Wema Bank Plc (WEMABA.ng) listed on the Nigerian Stock Exchange under the Banking sector has released it’s 2015 interim results for the first quarter.For more information about Wema Bank Plc (WEMABA.ng) reports, abridged reports, interim earnings results and earnings presentations, visit the Wema Bank Plc (WEMABA.ng) company page on AfricanFinancials.Document: Wema Bank Plc (WEMABA.ng) 2015 interim results for the first quarter.Company ProfileWema Bank Plc is a financial services institution in Nigeria providing banking products and services for the personal, commercial and corporate sectors. The company provides a full-service offering ranging from transactional accounts, savings account, loans and overdrafts to revolving credit, warehouse financing, letters of credit and invoice discounting/receivable refinancing. Trade services include bills for collection, shipping documents handling, trade finance, invisible trade, offshore guarantees and advisory services. Other products and services support small and medium-sized enterprises, foreign exchange, cash management, retail management and integrated revenue services. Founded in 1945, Wema Bank Plc now as an extensive network of some 125 branches in the major towns and cities of Nigeria. Its company head office is in Lagos, Nigeria. Wema Bank Plc is listed on the Nigerian Stock Exchange
They own Paris Saint-Germain, their name adorns the shirts of Barcelona and their Aspire Football Dreams initiative claims to have worked with three and a half million youngsters cross Africa, Asia and Latin America in the last decade. And, of course, they’re hosting the 2022 World Cup.The influence of Qatar in world football has been growing steadily in the past few years and now it appears the Gulf State is eyeing up rugby union. It’s a logical progression, particularly in France, where the Qatar-owned broadcaster beIN Sports has the rights to the Champions Cup.Now the Qatari Investment Fund (QIF) wants to buy Narbonne, often referred to by its initials RCNM, (Racing Club Narbonne Méditerranée), a famous old club that is no longer the force it once was. Currently languishing in the bottom half of ProD2, RCNM won the last of its two Top 14 titles in 1979 but has since been in slow decline.Mega-rich: Qatar sponsor Barcelona, home to Suarez, Neymar and MessiIn the summer of 2011 the club narrowly avoided relegation to the third tier of French rugby, Federale 1, because of financial mismanagement, but the following year some semblance of stability arrived when an Australian Consortium – including former Wallaby and Leicester coach Bob Dwyer and ex-Australian flanker Rocky Elsom – took control of the Mediterranean club.Now Qatar are circling but Elsom – who still plays for Narbonne – isn’t interested. In a statement published on the club’s official website last weekend, the 32-year-old Australian said that no official offer had been made and “even if there had been an offer, I seriously doubt that it would be in the best interests for Narbonne or RCNM, therefore the matter’s closed and we should all move on.”But while many of the club’s supporters back Elsom’s stance, plenty of people in the region want to accept the Middle Eastern money. “I see this arrival as a tremendous opportunity for the town of Narbonne,” declared Didier Mouly, the mayor. “Jihad Manai wishes to reach the top.” Qatar has adorned shirts of football leviathans, Paris Saint-Germain and Barcelona, and now they’re looking to move into rugby with Narbonne in the ProD2 Tough cookie: Former Wallaby captain, Elsom (second left), is no walkoverManai represents QIF and in recent weeks he’s done his best to persuade Elsom to sell. Last month, in an interview with a local newspaper, Manai outlined his vision for the club and the town. “It’s not a matter of bringing a sponsorship to the Narbonne team…it’s a change of ownership, of development, of investment, in order to give a real boost. That’s what we would like to do for the town.”Manai’s vision is clearing having an effect on some, conjuring up images of Qatar money doing for Narbonne what it has done for Paris Saint-Germain. “It’s a wonderful opportunity!” exclaimed Guy Molveau, the regional rugby president. “We can only praise the Australians for [what they did] four years ago. They, and a group from Narbonne, have saved the club…but if the Qataris have the means to take an interest in general, and RCNM Narbonne in particular, it’s an act which can become very important for rugby and also a boost for the economy.”Proud club: Narbonne last hit the headlines when they lost their player, legendary All Black Jerry CollinsQIF haven’t given up hope of acquiring Narbonne, giving Elsom until December 31 to change his mind, but Jihad Manai warned: “If he doesn’t call me, then very sincerely and without arrogance, I have no reason to chase after him.” Explaining that rugby is growing in popularity ‘in our part of the world’, Manai said there was an appetite among the young to learn more about the sport and he envisaged forging a rugby partnership between Qatar and France. “Obviously my preference is for Narbonne,” he added, “but when the bride doesn’t want to get married, should one remain single? If the bride isn’t interested, then it’s best I go elsewhere to get married.” LATEST RUGBY WORLD MAGAZINE SUBSCRIPTION DEALS Not for sale: Rocky Elsom and his Australian consortium want to keep Narbonne Of interest: There were noises Stade Francais interested the Qataris in 2012In fact this is not the first time Qatar have courted a French rugby club. In 2012 Thomas Savare, president of Stade Francais, held talks with Nasser al-Khelaïfi, his counterpart at PSG, whose stadium is next door to the Stade Jean Bouin. No deal was forthcoming and when asked why not Savare replied: “It’s a sea snake, therefore it swims between two waters and is always there.”A somewhat enigmatic response but then few things are straightforward when it comes to Qatar’s interest in rugby.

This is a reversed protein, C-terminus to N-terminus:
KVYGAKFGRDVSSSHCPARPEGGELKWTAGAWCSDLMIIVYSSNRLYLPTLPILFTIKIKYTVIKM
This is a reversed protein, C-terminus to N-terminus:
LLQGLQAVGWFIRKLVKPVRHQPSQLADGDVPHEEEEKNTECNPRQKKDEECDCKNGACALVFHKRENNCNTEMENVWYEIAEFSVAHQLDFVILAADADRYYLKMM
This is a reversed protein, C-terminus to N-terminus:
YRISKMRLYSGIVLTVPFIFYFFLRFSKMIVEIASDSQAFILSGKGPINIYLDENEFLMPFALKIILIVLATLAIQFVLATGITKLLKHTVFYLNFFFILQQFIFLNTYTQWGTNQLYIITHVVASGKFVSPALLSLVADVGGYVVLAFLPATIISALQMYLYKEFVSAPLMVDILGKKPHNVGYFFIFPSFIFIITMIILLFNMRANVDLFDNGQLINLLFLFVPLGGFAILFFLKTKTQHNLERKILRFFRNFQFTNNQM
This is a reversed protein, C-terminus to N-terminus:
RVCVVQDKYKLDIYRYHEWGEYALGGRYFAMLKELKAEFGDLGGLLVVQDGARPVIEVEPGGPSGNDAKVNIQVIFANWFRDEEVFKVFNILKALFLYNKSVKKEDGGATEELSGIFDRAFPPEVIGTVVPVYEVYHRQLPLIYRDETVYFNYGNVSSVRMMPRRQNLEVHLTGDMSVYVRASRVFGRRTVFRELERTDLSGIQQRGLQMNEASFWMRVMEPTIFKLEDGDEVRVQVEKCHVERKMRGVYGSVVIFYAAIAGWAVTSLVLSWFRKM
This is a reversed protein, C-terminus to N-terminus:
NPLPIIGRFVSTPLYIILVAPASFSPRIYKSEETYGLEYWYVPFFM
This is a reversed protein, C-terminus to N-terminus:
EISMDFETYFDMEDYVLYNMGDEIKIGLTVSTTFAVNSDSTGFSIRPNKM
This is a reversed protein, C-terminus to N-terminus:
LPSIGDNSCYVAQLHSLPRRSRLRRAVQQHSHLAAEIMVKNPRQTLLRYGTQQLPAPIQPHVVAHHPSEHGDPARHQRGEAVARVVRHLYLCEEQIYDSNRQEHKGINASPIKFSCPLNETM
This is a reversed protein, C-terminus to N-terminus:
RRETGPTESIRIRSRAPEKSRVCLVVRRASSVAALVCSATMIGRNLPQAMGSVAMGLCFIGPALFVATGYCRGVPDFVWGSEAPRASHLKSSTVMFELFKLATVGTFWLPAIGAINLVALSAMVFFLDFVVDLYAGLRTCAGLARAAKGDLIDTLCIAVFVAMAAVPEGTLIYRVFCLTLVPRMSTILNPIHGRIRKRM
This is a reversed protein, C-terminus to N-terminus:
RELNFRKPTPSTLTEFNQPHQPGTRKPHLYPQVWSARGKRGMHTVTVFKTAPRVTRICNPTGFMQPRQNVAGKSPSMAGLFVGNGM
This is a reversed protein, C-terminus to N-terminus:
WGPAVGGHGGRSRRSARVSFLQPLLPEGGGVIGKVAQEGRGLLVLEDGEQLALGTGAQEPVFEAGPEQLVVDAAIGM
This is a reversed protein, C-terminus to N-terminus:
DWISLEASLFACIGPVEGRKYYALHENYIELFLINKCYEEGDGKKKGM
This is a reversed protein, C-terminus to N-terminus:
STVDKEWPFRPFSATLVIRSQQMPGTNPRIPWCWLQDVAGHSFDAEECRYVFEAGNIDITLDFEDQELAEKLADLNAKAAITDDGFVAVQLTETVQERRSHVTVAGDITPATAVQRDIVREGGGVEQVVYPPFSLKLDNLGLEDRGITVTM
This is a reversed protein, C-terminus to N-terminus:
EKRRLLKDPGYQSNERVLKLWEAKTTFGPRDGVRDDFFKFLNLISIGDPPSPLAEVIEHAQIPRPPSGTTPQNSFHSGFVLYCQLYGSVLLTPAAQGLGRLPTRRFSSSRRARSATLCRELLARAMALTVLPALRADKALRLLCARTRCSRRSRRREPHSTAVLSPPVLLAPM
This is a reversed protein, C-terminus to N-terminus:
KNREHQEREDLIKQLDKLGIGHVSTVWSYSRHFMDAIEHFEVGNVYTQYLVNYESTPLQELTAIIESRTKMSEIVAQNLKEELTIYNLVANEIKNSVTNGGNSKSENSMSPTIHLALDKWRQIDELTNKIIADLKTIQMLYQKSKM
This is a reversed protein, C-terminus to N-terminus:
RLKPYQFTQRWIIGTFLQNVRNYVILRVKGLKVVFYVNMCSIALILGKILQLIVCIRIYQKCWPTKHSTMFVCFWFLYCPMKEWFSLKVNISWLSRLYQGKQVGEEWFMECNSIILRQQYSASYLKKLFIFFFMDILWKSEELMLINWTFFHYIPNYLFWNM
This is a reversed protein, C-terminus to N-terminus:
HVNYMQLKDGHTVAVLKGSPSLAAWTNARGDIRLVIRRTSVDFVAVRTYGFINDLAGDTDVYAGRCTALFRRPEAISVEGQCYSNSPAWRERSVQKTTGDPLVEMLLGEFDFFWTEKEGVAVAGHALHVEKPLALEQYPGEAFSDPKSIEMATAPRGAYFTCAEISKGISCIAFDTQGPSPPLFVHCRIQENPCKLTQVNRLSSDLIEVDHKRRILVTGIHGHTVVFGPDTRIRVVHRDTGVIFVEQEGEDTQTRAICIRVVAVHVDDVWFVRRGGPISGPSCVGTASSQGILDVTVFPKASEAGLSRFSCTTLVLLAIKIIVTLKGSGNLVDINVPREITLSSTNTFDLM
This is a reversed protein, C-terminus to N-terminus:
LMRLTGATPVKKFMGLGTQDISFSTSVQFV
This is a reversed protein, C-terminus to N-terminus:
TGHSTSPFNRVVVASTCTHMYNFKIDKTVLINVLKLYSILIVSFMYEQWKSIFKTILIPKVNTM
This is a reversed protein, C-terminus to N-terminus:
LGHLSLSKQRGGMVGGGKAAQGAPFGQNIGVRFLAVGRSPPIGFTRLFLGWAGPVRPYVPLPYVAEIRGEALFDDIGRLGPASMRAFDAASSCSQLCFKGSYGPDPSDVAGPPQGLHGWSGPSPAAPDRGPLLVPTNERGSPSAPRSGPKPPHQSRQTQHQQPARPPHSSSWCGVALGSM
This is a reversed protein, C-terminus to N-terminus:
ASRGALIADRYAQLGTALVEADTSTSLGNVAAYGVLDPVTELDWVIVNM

ABC News(NEW YORK) — A storm system will move through the South Tuesday with heavy rain that could cause flash flooding. Already Tuesday morning ahead of the storm, three states — Arkansas, Louisiana and Mississippi — are under Flash Flood Watch.By Wednesday early morning, this storm system will move into the Southeast with heavy rain and thunderstorms from Atlanta to Raleigh, North Carolina. Over the next 24 hours, some areas in the south could see 2 to as much as 5 inches of rain with possible flash flooding expected in Mississippi, southern Arkansas and northern Louisiana. By Wednesday late morning into the afternoon, the southern storm system will strengthen and move up the U.S. East Coast and will form into a strong Nor’easter by Wednesday evening with heavy rain for the Northeast and very gusty winds.Locally more than 3 inches of rain could fall in the Northeast in a short period of time on Wednesday afternoon and evening. Some urban and small stream flash flooding is also possible. Wednesday night into Thursday morning, very gusty winds are expected along the I-95 corridor and some gusts could be higher than 50 mph and up to nearly 70 mph on Cape Cod. Airport delays are possible at the major hubs from Washington, D.C. to Boston.Copyright © 2019, ABC Audio. All rights reserved.